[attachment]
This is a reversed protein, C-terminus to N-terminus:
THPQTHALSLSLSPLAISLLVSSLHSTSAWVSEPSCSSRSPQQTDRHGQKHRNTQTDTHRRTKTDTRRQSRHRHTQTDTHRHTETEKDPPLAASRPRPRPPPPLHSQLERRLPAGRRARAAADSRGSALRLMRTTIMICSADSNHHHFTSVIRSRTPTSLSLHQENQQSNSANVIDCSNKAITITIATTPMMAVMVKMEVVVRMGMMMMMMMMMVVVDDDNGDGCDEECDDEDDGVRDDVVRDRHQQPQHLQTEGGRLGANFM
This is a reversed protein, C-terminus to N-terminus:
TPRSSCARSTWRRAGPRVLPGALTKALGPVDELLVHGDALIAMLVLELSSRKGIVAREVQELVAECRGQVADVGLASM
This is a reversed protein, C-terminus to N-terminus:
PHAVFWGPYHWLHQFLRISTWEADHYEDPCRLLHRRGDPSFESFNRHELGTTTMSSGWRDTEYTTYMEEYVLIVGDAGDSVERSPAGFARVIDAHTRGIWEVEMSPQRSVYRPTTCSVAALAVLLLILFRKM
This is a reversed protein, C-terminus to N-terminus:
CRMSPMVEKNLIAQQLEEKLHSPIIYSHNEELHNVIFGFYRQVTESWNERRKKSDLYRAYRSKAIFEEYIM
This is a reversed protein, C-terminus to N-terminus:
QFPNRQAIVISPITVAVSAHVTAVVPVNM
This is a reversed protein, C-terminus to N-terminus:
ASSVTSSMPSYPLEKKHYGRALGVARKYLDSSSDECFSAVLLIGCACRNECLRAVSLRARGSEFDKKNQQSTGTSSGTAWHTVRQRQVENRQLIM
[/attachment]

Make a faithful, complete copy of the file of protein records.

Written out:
This is a reversed protein, C-terminus to N-terminus:
THPQTHALSLSLSPLAISLLVSSLHSTSAWVSEPSCSSRSPQQTDRHGQKHRNTQTDTHRRTKTDTRRQSRHRHTQTDTHRHTETEKDPPLAASRPRPRPPPPLHSQLERRLPAGRRARAAADSRGSALRLMRTTIMICSADSNHHHFTSVIRSRTPTSLSLHQENQQSNSANVIDCSNKAITITIATTPMMAVMVKMEVVVRMGMMMMMMMMMVVVDDDNGDGCDEECDDEDDGVRDDVVRDRHQQPQHLQTEGGRLGANFM
This is a reversed protein, C-terminus to N-terminus:
TPRSSCARSTWRRAGPRVLPGALTKALGPVDELLVHGDALIAMLVLELSSRKGIVAREVQELVAECRGQVADVGLASM
This is a reversed protein, C-terminus to N-terminus:
PHAVFWGPYHWLHQFLRISTWEADHYEDPCRLLHRRGDPSFESFNRHELGTTTMSSGWRDTEYTTYMEEYVLIVGDAGDSVERSPAGFARVIDAHTRGIWEVEMSPQRSVYRPTTCSVAALAVLLLILFRKM
This is a reversed protein, C-terminus to N-terminus:
CRMSPMVEKNLIAQQLEEKLHSPIIYSHNEELHNVIFGFYRQVTESWNERRKKSDLYRAYRSKAIFEEYIM
This is a reversed protein, C-terminus to N-terminus:
QFPNRQAIVISPITVAVSAHVTAVVPVNM
This is a reversed protein, C-terminus to N-terminus:
ASSVTSSMPSYPLEKKHYGRALGVARKYLDSSSDECFSAVLLIGCACRNECLRAVSLRARGSEFDKKNQQSTGTSSGTAWHTVRQRQVENRQLIM